William Lyon Mackenzie


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Mackenzie, William Lyon

 

Born Feb. 13 (according to other data Mar. 12), 1795, in Dundee, Scotland; died Aug. 28, 1861, in Toronto. Canadian political leader and publicist. Leader of the liberation movement in Upper Canada during the period of British colonial domination. Born into a poor Scotch family.

Mackenzie emigrated to Canada in 1820. In 1824 he began to publish the newspaper Colonial Advocate, in which he sharply criticized the colonial regime and defended the interests of the Canadian bourgeoisie and the farmers, the two groups that were in the process of formation as distinct social classes. Soon Mackenzie came to be recognized as the leader of the democratic opposition (“reformists”) in Upper Canada, which opposed the policy of the British colonial authorities in the province and favored the promulgation of bourgeois-democratic reforms (including the introduction of a responsible government, civil liberties, independent courts, and abolition of the privileges of the Anglican Church).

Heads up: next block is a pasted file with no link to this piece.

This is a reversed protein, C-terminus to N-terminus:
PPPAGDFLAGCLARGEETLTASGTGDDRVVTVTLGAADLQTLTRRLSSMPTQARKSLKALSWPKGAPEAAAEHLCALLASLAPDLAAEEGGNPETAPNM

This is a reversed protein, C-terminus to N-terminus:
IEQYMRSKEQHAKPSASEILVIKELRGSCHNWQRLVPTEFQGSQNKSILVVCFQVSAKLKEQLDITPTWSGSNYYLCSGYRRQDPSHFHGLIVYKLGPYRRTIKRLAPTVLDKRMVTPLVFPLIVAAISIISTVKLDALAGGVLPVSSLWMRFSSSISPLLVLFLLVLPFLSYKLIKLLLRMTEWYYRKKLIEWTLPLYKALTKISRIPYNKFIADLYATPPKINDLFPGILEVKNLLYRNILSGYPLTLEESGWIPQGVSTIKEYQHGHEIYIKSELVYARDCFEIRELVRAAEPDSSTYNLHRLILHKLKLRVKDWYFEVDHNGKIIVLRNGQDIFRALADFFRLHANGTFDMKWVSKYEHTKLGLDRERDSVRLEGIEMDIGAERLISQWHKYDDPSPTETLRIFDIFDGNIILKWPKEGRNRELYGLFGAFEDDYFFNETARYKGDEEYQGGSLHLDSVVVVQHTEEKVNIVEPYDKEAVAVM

From 1828 to 1836, Mackenzie was a member of the House of Assembly of Upper Canada, and in 1834 he was elected mayor of Toronto. Mackenzie was the organizer and one of the leaders of a Canadian federation (founded in 1834) that united the reformists of Upper Canada. He was one of the first to advocate an alliance with the reformers in Lower Canada. In December 1837, Mackenzie led an anti-British uprising in Upper Canada. Poorly prepared, the uprising was put down by British troops. In January 1838, Mackenzie emigrated to the USA. He returned to Canada in 1850, and from 1851 to 1858 he sat in the Canadian Parliament.

WORKS

The Selected Writings: 1824-1837. Toronto, 1960.

REFERENCES

Tishkov, V. A. “Politicheskie vzgliady i deiatel’nost’ U. L. Makenzi.” In the collection Iz istorii mezhdunarodnykh otnoshenii i osvoboditel’nykh dvizhenii XIX-XX vekov. Moscow, 1970.
Kilbourn, W. The Firebrand. Toronto, 1956.

V. A. TISHKOV

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